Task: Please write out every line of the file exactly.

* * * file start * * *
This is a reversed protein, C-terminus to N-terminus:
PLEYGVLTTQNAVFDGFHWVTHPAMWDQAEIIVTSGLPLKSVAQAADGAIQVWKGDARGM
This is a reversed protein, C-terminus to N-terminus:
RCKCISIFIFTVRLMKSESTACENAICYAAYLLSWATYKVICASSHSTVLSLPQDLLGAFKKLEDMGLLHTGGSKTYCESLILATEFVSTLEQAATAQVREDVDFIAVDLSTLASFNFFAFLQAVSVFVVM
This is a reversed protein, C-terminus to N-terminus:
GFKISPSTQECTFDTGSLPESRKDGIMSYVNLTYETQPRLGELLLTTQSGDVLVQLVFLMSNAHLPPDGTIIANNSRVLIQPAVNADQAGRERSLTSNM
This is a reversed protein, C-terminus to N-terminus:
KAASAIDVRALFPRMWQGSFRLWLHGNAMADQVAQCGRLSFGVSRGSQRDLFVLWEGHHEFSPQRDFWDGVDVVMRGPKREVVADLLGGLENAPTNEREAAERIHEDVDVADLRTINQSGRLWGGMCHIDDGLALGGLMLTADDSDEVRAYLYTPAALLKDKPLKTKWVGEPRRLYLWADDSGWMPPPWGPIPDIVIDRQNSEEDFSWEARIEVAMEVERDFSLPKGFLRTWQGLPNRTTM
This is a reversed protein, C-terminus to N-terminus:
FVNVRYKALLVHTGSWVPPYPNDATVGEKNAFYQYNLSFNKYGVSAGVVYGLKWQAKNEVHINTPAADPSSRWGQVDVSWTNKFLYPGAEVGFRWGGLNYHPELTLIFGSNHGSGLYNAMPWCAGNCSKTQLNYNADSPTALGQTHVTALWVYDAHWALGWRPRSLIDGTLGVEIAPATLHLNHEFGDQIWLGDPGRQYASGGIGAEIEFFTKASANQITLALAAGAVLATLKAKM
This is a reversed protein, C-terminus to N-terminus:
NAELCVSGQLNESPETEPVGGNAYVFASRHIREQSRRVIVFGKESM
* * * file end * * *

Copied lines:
This is a reversed protein, C-terminus to N-terminus:
PLEYGVLTTQNAVFDGFHWVTHPAMWDQAEIIVTSGLPLKSVAQAADGAIQVWKGDARGM
This is a reversed protein, C-terminus to N-terminus:
RCKCISIFIFTVRLMKSESTACENAICYAAYLLSWATYKVICASSHSTVLSLPQDLLGAFKKLEDMGLLHTGGSKTYCESLILATEFVSTLEQAATAQVREDVDFIAVDLSTLASFNFFAFLQAVSVFVVM
This is a reversed protein, C-terminus to N-terminus:
GFKISPSTQECTFDTGSLPESRKDGIMSYVNLTYETQPRLGELLLTTQSGDVLVQLVFLMSNAHLPPDGTIIANNSRVLIQPAVNADQAGRERSLTSNM
This is a reversed protein, C-terminus to N-terminus:
KAASAIDVRALFPRMWQGSFRLWLHGNAMADQVAQCGRLSFGVSRGSQRDLFVLWEGHHEFSPQRDFWDGVDVVMRGPKREVVADLLGGLENAPTNEREAAERIHEDVDVADLRTINQSGRLWGGMCHIDDGLALGGLMLTADDSDEVRAYLYTPAALLKDKPLKTKWVGEPRRLYLWADDSGWMPPPWGPIPDIVIDRQNSEEDFSWEARIEVAMEVERDFSLPKGFLRTWQGLPNRTTM
This is a reversed protein, C-terminus to N-terminus:
FVNVRYKALLVHTGSWVPPYPNDATVGEKNAFYQYNLSFNKYGVSAGVVYGLKWQAKNEVHINTPAADPSSRWGQVDVSWTNKFLYPGAEVGFRWGGLNYHPELTLIFGSNHGSGLYNAMPWCAGNCSKTQLNYNADSPTALGQTHVTALWVYDAHWALGWRPRSLIDGTLGVEIAPATLHLNHEFGDQIWLGDPGRQYASGGIGAEIEFFTKASANQITLALAAGAVLATLKAKM
This is a reversed protein, C-terminus to N-terminus:
NAELCVSGQLNESPETEPVGGNAYVFASRHIREQSRRVIVFGKESM